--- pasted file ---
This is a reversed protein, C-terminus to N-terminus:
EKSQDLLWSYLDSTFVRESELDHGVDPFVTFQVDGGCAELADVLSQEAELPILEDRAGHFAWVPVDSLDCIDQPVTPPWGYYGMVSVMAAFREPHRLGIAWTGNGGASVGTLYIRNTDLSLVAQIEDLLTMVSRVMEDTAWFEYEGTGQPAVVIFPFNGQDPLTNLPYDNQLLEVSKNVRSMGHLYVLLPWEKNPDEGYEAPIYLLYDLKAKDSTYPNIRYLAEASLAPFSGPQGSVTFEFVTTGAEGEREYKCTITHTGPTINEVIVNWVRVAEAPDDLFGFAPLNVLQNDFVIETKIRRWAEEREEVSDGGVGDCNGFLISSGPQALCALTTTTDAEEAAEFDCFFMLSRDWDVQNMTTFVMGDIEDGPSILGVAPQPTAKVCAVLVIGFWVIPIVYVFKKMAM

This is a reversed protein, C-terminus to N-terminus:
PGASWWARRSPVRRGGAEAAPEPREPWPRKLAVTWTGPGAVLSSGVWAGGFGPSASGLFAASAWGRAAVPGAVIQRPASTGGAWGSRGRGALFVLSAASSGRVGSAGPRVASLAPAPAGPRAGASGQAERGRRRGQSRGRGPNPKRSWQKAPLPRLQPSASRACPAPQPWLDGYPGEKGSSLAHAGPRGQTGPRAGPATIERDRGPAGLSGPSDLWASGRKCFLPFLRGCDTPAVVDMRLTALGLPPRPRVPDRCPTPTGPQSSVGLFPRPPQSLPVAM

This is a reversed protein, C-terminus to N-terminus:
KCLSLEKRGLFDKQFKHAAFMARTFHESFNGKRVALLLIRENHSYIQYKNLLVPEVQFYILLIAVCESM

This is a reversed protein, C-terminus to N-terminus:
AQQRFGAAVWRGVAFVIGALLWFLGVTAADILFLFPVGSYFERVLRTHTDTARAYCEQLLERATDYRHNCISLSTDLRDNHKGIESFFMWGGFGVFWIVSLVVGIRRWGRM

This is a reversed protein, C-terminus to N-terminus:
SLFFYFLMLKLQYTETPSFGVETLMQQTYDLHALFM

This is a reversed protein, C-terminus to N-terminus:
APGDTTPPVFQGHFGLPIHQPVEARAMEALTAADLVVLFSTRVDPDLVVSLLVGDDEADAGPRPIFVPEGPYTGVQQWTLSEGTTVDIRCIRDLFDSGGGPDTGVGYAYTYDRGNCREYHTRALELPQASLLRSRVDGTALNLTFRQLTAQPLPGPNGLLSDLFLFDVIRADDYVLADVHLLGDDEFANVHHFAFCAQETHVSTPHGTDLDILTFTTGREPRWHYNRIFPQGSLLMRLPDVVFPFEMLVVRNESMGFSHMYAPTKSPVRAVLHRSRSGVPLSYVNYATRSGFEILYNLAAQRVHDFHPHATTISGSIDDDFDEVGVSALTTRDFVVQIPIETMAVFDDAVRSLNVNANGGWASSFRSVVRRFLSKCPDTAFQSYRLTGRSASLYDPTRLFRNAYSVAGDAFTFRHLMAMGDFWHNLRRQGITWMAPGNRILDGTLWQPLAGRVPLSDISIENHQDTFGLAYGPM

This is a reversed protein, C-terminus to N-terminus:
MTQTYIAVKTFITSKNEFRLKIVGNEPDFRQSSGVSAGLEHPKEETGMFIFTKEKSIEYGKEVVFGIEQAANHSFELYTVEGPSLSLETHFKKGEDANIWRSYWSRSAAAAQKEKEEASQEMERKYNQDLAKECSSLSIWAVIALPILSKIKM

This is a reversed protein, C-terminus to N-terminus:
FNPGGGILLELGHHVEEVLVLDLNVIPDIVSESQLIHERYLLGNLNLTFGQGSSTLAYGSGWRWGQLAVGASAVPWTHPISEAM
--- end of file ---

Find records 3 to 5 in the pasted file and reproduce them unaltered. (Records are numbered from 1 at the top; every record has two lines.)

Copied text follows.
This is a reversed protein, C-terminus to N-terminus:
KCLSLEKRGLFDKQFKHAAFMARTFHESFNGKRVALLLIRENHSYIQYKNLLVPEVQFYILLIAVCESM

This is a reversed protein, C-terminus to N-terminus:
AQQRFGAAVWRGVAFVIGALLWFLGVTAADILFLFPVGSYFERVLRTHTDTARAYCEQLLERATDYRHNCISLSTDLRDNHKGIESFFMWGGFGVFWIVSLVVGIRRWGRM

This is a reversed protein, C-terminus to N-terminus:
SLFFYFLMLKLQYTETPSFGVETLMQQTYDLHALFM